I live in a city that has a fair amount of good local restaurants, at least for our size. We have some awesome BBQ joints. Several great burger and hot dog shacks. And a handful of “family” restaurants. And not one, not one, can give me a good fry. Not one. It boggles my mind.

We have two awesome hot dog—great, plump, salty, juicy dogs. One place serves a killer Chicago dog, the other, a little more creative, but has a delicious chili-dog. Both places are tied for the worst fries on the planet. I could tie those bad boys in knots. Probably frozen, fried once, barely salted, blech.

Every other place is the same. I just want the fries done right: crispy outside, steamy fluffy inside. I want it to snap when I bend it in half.

I rarely say that there is a right way and a wrong way to do much. But, let me tell you, I have come to believe there is a right way to make fries, and it’s relatively simple.

First let me tell you, don’t use frozen fries. Get yourself some Russets. If you’re a restaurant, get a commercial fry cutter. You can get one for $100 from Amazon. If you’re serious about your food, you can get a really good one for $200. It’s not that much more work, and the outcome is considerably better. I’d also keep the skin on.

Next, you have to soak these bad boys in water for at least an hour. This gets rid of a bunch of starch which is one of the things that help get the fries crispy. The starch creates sugar. Too much sugar keeps the fries limp. You have to get those fries dry also. Otherwise, it’s going to spurt the oil at you.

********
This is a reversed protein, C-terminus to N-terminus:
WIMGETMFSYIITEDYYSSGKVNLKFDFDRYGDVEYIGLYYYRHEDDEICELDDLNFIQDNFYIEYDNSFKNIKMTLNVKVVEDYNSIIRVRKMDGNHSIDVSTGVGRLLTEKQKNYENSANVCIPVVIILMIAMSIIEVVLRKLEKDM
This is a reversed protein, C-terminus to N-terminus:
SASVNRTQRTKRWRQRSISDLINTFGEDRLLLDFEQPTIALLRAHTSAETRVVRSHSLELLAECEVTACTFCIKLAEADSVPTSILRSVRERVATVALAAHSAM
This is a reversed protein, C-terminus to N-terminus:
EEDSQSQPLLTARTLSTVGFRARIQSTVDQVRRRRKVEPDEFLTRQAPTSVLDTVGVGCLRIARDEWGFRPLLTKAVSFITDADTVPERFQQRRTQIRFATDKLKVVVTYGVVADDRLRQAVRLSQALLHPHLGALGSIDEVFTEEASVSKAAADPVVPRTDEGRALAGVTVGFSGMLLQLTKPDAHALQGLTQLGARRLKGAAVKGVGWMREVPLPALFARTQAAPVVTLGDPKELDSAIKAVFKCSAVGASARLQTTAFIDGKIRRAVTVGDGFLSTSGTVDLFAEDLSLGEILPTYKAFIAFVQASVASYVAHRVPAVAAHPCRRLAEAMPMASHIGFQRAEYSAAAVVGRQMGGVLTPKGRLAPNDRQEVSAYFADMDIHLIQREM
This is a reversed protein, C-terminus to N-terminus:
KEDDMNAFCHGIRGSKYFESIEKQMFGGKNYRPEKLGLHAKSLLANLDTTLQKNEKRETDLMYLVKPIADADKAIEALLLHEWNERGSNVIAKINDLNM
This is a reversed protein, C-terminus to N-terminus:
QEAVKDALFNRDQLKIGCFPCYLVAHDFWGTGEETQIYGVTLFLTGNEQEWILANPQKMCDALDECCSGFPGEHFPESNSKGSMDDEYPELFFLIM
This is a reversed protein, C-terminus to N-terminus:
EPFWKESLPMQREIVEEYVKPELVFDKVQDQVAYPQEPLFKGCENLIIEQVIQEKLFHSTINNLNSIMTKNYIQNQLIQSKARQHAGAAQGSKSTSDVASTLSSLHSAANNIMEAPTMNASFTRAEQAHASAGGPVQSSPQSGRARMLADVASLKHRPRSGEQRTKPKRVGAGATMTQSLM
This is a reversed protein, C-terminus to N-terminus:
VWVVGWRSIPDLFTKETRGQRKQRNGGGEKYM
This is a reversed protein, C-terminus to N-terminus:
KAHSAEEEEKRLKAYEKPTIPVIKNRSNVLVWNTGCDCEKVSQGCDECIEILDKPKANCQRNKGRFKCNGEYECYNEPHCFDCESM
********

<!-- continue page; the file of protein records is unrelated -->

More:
The oil is also important. You need one that has a high smoke point, like peanut.

Here is the main thing. You have to fry them twice. That’s right. Twice. I think that’s one of the main problems. Most people don’t do that.

Why fry twice? Honestly, I’m sure there is some funky scientific answer to this. All I know is, if you fry it once, you get soggy fries.

The first fry is done at 325° for about four or five minutes. This basically gets the thing cooked. I think it’s for the middle, but I’m not sure. Drain them on some paper towels.

The second fry occurs at 375°, or 400° if you’re a kitchen samurai. This one makes it golden brown and delicious. Again, I’m not sure how, I just know that second fry is the magical part.

Take them out, drain on paper towels and salt. Or, if you are particularly interested in the best of the fry world, salt and pepper the ketchup or mayo you are dipping them in. That way the salt doesn’t get the chance to fall off the fry.

Now I just wish my favorite joints read my blog.

Alas.